We didn't fancy the standard tourist minibus tour and a search online suggested we could visit by bicycle for ... US$239, or US$150. It seemed expensive, after all we would be doing most of the work. A tour of the Cusco agencies yielded a variety of prices: US$139, 500 Soles (£125), US$40 (but no trip the day we wanted) and US$45 or hiring bikes for fifteen dollars each.

We signed up for 45 bucks and enjoyed a fabulous day with Sotelo, our excellent guide.

It turns out he charges the agencies US$30 per person, regardless of what their mark-up is and it has been awkward for him at times when people on the same tour find out they have paid vastly different amounts.

Sotelo met us in the main square, he hailed a taxi and we headed for his home where we collected the bikes, tough mountain machines. A five minute ride downhill and we arrived at the bus station where the bikes were hoicked onto the roof and made fast.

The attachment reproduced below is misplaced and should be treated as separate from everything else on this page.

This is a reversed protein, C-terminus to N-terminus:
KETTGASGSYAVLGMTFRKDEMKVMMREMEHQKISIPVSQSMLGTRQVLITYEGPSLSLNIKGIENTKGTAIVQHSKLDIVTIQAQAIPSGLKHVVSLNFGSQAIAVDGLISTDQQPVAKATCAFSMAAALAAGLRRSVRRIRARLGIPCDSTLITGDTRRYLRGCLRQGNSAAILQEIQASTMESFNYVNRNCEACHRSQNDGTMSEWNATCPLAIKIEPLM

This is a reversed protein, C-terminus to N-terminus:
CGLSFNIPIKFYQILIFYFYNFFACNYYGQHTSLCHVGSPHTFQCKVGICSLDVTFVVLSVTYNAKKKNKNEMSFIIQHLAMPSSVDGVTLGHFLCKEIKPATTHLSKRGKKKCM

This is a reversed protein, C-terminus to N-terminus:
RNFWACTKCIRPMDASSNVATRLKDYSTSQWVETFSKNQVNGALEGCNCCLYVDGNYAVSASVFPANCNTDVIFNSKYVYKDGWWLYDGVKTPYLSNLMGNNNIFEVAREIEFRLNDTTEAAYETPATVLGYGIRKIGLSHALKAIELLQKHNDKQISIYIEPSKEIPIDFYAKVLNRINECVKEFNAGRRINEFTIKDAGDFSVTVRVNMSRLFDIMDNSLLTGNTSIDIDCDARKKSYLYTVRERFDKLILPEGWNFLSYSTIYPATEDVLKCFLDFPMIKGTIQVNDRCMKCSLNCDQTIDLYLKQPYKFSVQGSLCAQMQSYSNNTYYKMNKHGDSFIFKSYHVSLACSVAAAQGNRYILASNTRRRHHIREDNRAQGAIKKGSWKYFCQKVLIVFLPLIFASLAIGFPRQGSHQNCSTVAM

An hour later we got out, shortly after Chinchero, at the highest point on the plateau between Cusco and the Sacred Valley. We crossed the main road and were straight onto a dirt track, hurtling downhill through villages and fabulous scenery.

Lake which provides most of Cusco's drinking water

A gentle start

Shortly before Moray there were a few short sections where we had to peddle but otherwise it was all downhill.

Moray

Moray unrestored 

Kath, Sotelo and Franco

The next section was a little more technical. The first hurdle was an irrigation ditch which Franco cleared nicely, only to commit an operator error and dive over the handlebars. No harm done luckily and he dusted himself down.